1. ^ Higashi, AS; Zhu S; Stafford RS; Alexander GC (2011). "National trends in outpatient asthma treatment, 1997-2009". Journal of General Internal Medicine. 26 (12): 1465–70. doi:10.1007/s11606-011-1796-4. PMC 3235617. PMID 21769507.
  2. ^ a b Ducharme, Francine M; Ni Chroinin, Muireann; Greenstone, Ilana; Lasserson, Toby J (12 May 2010). "Addition of long-acting beta2-agonists to inhaled corticosteroids versus same dose inhaled corticosteroids for chronic asthma in adults and children". The Cochrane Database of Systematic Reviews (5): CD005535. doi:10.1002/14651858.CD005535.pub2. PMC 4169792. PMID 20464739.
  3. ^ Fanta CH (March 2009). "Asthma". New England Journal of Medicine. 360 (10): 1002–14. doi:10.1056/NEJMra0804579. PMID 19264689.
  4. ^ Cates, Christopher J.; Schmidt, Stefanie; Ferrer, Montse; Sayer, Ben; Waterson, Samuel (3 December 2018). "Inhaled steroids with and without regular salmeterol for asthma: serious adverse events". The Cochrane Database of Systematic Reviews. 2018 (12): CD006922. doi:10.1002/14651858.CD006922.pub4. ISSN 1469-493X. PMC 6524619. PMID 30521673.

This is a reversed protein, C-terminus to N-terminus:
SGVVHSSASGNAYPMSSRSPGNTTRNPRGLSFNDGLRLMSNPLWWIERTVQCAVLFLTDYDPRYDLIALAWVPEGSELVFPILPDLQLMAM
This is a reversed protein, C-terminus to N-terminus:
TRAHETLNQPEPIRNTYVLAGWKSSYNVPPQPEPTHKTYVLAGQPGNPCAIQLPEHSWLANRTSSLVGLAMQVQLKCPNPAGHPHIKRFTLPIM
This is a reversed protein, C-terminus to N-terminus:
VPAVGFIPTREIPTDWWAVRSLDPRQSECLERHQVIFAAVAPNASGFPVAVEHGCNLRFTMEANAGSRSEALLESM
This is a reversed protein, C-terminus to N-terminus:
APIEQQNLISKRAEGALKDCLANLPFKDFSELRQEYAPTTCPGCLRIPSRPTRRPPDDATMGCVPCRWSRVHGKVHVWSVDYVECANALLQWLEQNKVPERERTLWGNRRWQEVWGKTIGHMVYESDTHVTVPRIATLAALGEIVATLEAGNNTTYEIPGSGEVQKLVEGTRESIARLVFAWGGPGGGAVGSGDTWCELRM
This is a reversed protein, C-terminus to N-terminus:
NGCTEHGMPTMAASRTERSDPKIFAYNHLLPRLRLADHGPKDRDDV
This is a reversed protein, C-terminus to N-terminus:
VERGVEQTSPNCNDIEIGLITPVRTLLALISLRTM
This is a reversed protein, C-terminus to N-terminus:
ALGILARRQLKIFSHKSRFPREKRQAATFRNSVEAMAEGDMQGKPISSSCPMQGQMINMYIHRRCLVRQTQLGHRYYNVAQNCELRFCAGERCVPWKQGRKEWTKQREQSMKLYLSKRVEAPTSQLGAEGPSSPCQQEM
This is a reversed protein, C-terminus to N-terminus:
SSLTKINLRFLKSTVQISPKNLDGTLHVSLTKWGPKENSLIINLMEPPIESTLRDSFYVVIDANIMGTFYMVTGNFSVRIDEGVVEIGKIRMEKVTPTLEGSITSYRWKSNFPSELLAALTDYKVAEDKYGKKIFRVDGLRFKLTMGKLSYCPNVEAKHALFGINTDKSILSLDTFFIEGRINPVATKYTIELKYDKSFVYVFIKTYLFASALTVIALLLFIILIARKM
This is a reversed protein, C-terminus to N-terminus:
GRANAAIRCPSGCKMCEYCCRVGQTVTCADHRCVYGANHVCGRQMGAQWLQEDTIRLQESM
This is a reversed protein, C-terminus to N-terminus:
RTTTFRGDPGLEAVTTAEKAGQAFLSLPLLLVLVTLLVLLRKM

5. ^ Cates CJ, Cates MJ (2008). Cates, Christopher J (ed.). "Regular treatment with salmeterol for chronic asthma: serious adverse events". Cochrane Database Syst Rev (3): CD006363. doi:10.1002/14651858.CD006363.pub2. PMC 4015854. PMID 18646149.
  6. ^ "FDA Drug Safety Communication: New safety requirements for long-acting inhaled asthma medications called Long-Acting Beta-Agonists (LABAs)". U.S. Food and Drug Administration (FDA). Feb 2010. Archived from the original on 2017-11-02. Retrieved 2019-12-16. Based on the available information, FDA concludes there is an increased risk for severe exacerbation of asthma symptoms, leading to hospitalizations in pediatric and adult patients as well as death in some patients using LABAs for the treatment of asthma. The agency is requiring the REMS and class-labeling changes to improve the safe use of these products.
  7. ^ Cates, CJ; Cates, MJ (Apr 18, 2012). "Regular treatment with formoterol for chronic asthma: serious adverse events". Cochrane Database of Systematic Reviews. 4 (4): CD006923. doi:10.1002/14651858.CD006923.pub3. PMC 4017186. PMID 22513944.
  8. ^ Cates, CJ; Cates, MJ (Jul 16, 2008). "Regular treatment with salmeterol for chronic asthma: serious adverse events". Cochrane Database of Systematic Reviews (3): CD006363. doi:10.1002/14651858.CD006363.pub2. PMC 4015854. PMID 18646149.
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  13. ^ "New once-daily Striverdi (olodaterol) Respimat gains approval in first EU countries". Boehringer-Ingelheim. 18 October 2013.